Thursday, May 28, 2009

Is Your Innovation Really Unnovation?

Is Your Innovation Really Unnovation? - Umair Haque -
In the race to innovate, most organizations forget a simple but fundamental economic truth. A new process, product, service, business design, or strategy can only be described as an innovation if it results in (or is the result of) authentic, durable economic gains.

The post goes on to describe what innovation and unnovation is using familiar examples from today's business world.

Wednesday, May 20, 2009

HBR :: Why You Should Encourage Weakness

Why You Should Encourage Weakness - Peter Bregman -
Little Johnny comes home one day, looks down at his feet, and gives you his report card. You smile at him as you open it up and look inside. Then your smile disappears when you see the F in math. You also see an A (English) and two Bs (history and science). You look down at little Johnny and ask, "What happened in math, Johnny? Why did you get this F?"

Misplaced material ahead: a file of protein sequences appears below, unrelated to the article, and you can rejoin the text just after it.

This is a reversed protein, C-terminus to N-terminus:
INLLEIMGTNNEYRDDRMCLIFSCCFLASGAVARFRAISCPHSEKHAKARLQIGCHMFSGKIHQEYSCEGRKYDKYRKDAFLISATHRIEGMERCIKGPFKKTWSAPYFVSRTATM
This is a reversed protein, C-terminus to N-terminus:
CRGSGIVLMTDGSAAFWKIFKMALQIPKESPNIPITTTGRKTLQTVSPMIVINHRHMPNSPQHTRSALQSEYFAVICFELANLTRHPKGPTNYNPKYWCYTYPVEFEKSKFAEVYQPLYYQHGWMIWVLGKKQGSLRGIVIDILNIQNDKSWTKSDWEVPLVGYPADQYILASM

A useful article on performance reviews, for both parents and managers. We are all familiar with the example above and more often than not have gotten the same reaction from our parents as well. What we learn as children naturally have an effect on how we handle similar situations as adults. Something I often find myself saying is that "Each individual comes with a unique set of talents". Obviously a recruiter can't gauge them at an interview. But a few months down the line, clear patterns start emerging and the more you observe the more you will understand someone's strengths and weaknesses. I agree with the author of the article that, instead of trying to make the individual excel in his weak areas, a good manager should put emphasis on the strengths and ensure they manage to get away with a "C" in the weak areas.